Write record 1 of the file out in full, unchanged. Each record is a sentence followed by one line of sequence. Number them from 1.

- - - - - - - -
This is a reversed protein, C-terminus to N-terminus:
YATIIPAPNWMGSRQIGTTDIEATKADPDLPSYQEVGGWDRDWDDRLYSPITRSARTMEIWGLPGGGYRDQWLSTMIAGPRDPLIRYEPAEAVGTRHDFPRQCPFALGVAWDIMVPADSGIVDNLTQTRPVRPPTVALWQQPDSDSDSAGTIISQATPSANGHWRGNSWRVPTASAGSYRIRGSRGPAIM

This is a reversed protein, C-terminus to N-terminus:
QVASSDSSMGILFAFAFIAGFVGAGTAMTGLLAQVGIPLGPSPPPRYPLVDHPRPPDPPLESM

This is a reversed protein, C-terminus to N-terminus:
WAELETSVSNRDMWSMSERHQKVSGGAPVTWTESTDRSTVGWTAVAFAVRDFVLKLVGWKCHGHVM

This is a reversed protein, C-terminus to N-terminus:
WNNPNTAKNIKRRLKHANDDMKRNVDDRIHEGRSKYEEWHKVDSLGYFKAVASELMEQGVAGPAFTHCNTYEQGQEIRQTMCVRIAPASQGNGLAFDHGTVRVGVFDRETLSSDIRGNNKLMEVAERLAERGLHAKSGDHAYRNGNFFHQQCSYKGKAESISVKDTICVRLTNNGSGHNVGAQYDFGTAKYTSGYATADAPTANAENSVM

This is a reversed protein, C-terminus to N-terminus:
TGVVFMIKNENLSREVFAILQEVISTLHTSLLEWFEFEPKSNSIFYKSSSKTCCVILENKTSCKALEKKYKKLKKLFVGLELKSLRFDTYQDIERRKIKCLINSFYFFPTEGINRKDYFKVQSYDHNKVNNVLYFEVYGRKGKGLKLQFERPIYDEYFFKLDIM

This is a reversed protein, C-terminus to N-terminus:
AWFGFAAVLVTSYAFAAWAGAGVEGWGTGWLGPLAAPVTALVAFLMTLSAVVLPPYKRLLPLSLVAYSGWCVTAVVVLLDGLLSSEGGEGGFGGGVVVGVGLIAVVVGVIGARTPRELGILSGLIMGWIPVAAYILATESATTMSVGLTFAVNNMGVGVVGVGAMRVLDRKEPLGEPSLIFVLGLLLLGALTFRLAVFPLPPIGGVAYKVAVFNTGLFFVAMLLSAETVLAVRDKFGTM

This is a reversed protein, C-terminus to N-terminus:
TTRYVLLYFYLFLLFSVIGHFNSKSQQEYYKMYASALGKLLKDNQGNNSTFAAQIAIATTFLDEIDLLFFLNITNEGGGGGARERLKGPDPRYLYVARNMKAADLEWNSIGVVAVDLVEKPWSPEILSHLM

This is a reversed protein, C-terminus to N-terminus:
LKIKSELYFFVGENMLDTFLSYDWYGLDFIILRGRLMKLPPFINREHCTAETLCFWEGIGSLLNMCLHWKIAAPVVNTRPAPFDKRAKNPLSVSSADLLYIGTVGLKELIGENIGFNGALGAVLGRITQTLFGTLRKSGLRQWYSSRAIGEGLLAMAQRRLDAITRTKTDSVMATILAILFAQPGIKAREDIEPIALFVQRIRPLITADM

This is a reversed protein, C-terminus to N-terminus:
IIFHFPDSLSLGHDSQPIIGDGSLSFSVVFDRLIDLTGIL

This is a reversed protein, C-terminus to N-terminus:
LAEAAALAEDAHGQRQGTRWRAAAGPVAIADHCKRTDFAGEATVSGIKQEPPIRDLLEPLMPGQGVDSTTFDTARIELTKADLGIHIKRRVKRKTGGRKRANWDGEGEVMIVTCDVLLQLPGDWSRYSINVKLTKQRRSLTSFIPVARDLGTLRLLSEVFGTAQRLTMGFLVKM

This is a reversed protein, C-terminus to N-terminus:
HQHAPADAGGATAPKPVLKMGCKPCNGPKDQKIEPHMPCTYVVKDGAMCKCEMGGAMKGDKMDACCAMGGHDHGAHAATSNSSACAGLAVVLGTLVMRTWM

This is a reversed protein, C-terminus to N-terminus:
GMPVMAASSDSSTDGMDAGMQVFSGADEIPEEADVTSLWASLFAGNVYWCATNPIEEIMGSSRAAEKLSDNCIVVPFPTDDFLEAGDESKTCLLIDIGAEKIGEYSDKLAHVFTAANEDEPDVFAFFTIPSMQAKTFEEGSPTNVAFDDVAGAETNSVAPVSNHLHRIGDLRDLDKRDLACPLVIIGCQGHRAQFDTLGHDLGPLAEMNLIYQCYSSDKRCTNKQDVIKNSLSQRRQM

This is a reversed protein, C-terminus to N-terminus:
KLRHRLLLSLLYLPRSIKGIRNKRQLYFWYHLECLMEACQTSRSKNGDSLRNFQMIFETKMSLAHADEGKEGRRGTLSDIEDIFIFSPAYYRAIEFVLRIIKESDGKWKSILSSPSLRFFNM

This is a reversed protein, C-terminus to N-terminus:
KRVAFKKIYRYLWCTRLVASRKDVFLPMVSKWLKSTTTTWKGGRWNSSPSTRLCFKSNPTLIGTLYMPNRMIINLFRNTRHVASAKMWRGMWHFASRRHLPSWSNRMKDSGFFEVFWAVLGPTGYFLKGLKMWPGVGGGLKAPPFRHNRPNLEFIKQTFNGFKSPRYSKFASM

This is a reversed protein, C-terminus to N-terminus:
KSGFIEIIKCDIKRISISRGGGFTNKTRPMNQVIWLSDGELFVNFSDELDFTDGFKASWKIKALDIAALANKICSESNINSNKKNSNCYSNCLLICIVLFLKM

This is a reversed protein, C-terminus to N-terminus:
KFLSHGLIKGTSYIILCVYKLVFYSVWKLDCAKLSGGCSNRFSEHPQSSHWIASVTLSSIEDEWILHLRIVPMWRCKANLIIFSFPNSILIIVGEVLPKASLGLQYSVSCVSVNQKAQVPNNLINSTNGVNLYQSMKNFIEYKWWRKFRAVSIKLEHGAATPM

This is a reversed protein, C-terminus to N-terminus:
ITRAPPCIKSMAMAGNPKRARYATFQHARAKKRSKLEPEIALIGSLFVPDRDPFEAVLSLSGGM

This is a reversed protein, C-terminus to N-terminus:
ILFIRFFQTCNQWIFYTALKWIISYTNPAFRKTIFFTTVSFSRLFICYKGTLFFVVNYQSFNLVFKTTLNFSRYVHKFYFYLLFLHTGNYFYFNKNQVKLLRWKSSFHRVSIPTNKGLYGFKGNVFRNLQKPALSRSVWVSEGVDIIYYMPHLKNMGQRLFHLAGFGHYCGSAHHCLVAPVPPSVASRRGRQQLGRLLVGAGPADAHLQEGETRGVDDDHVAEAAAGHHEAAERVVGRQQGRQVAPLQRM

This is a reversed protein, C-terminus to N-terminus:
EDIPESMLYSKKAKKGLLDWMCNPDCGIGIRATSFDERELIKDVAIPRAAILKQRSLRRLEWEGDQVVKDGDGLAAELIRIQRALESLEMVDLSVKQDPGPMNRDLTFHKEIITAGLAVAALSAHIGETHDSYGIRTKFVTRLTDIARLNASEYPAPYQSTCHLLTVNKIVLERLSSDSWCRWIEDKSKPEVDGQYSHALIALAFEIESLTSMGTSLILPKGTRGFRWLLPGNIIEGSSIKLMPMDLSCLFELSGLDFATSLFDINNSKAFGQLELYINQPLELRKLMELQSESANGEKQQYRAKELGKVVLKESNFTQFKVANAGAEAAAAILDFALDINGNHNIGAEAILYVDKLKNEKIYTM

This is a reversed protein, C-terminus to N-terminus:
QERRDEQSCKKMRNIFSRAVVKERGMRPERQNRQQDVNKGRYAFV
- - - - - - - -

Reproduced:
This is a reversed protein, C-terminus to N-terminus:
YATIIPAPNWMGSRQIGTTDIEATKADPDLPSYQEVGGWDRDWDDRLYSPITRSARTMEIWGLPGGGYRDQWLSTMIAGPRDPLIRYEPAEAVGTRHDFPRQCPFALGVAWDIMVPADSGIVDNLTQTRPVRPPTVALWQQPDSDSDSAGTIISQATPSANGHWRGNSWRVPTASAGSYRIRGSRGPAIM